Changing of The Guard

The last time there were 2 new Grand Slam champions in both the men’s and women’s singles of a major was 1990, when Pete Sampras and Gabriela Sabatini won their maiden titles at the US Open. Serena Williams has been a big presence in the women’s game, while since Roger Federer’s first Grand Slam win at Wimbledon in 2003, 59 of the 74 major events played since have been won by either Federer, Djokovic or Nadal. With Medvedev’s long expected first Grand Slam title, a new era has potentially been ushered in. Medvedev was already the World Number 2, he just needed to prove his worth at the Grand Slams, which he did emphatically, losing only one set the whole tournament. What’s more, we’ve seen several young players perform very well over the past fortnight. Leylah Fernandez made the women’s final at just 19 years of age, while the big story on the men’s side was young Carlos Alcaraz, beating Stefanos Tsitsipas on his stellar run to the quarter-finals. Alcaraz is 18 years old. Felix Auger-Aliassime, 21, reached his first Grand Slam semi-final, losing only to the eventual champion Daniil Medvedev.

Off-Court Drama (and some fun)

‘Before we start, does anyone need the toilet?’ is what Andy Murray will feel like should have been asked before his match with Stefanos Tsitsipas. Over the last few months, Stefanos Tsitsipas has drawn the ire of pretty much the entire tennis world with his lengthy toilet breaks after losing sets, with many seeing it as a play to try and disrupt the rhythm of his opponents. The most serious example of this was when he took his bag (which contained his phone) to the toilet against Sascha Zverev at the Cincinnati Masters while his dad (also his coach) was seen texting away on the sidelines. Tsitsipas took lengthy toilet breaks against Andy Murray and Adrian Mannarino at the US Open, both times after losing a set, earning himself nicknames such as ‘Toiletpas’ or ‘Cheatsipas’.  Murray (and many others) tweeted about the incident afterwards, saying that he had lost all respect for Tsitsipas. Awkward.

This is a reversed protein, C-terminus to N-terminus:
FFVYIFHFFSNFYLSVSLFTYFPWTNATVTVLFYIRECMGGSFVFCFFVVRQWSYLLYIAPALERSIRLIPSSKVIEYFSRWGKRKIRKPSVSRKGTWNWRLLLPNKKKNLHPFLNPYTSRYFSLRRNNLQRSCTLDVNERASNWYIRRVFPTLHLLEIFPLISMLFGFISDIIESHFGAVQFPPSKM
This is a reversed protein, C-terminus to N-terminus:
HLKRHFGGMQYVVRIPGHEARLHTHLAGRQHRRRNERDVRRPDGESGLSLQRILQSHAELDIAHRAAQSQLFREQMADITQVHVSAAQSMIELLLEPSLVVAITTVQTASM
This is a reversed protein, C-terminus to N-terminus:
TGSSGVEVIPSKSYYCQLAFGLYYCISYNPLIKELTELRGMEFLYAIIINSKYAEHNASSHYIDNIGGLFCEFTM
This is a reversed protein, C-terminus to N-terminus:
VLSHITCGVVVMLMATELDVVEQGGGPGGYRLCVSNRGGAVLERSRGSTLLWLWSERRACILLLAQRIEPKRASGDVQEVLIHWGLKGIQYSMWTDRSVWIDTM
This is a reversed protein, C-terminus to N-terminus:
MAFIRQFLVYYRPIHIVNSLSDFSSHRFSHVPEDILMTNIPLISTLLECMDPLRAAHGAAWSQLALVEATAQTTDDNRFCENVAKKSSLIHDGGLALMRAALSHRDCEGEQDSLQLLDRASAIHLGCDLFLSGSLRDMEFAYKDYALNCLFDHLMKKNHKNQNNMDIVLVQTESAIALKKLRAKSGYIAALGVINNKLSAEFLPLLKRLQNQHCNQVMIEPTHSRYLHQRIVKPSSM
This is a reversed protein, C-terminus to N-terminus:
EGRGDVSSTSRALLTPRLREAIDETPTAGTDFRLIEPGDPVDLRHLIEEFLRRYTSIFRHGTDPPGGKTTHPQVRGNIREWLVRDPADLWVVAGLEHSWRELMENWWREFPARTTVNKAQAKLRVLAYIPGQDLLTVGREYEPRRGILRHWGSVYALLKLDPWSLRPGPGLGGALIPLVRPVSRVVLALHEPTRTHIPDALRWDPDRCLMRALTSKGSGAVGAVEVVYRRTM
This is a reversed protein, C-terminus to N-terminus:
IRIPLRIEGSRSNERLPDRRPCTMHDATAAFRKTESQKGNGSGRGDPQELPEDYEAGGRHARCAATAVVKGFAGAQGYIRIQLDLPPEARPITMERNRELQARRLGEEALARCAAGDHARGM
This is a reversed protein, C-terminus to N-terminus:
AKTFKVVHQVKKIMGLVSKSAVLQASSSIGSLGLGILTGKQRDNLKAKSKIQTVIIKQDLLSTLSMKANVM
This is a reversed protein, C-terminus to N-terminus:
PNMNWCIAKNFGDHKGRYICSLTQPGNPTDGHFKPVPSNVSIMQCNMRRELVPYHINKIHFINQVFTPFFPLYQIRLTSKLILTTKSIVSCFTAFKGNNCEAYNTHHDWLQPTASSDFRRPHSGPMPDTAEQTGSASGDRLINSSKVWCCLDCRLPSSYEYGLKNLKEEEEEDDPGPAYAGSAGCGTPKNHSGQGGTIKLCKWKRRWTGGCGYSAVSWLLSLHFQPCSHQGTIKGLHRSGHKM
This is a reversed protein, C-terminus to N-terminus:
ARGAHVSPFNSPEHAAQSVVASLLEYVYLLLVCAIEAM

There was also an awkward moment in the women’s final, when Leylah Fernandez complained about a stoppage while she had a break point on Emma Raducanu’s serve. Raducanu had slipped chasing down a ball, causing blood to drip down her leg. This is known as an acute injury, so Raducanu was allowed to have an immediate medical timeout to receive treatment, which prompted Fernandez to rant to the umpire, and even cry on court. Raducanu was well within her rights to seek treatment. Examples of an acute injury could be a twisted ankle, a heavy fall, or a deep cut. If Raducanu had stopped the game to have a sore shoulder or cramp treated, perhaps Fernandez would have had a case. For now she has a runner’s up medal, and some serious thinking to do.

Oh, and that fun I was talking about. While Novak Djokovic couldn’t complete the calendar golden slam, Dylan Alcott was able to in the Wheelchair men’s singles. To celebrate, he was seen downing a pint from his trophy during the men’s final. I think I speak for all tennis fans when I say, what a legend.

Written by Emre Saridogan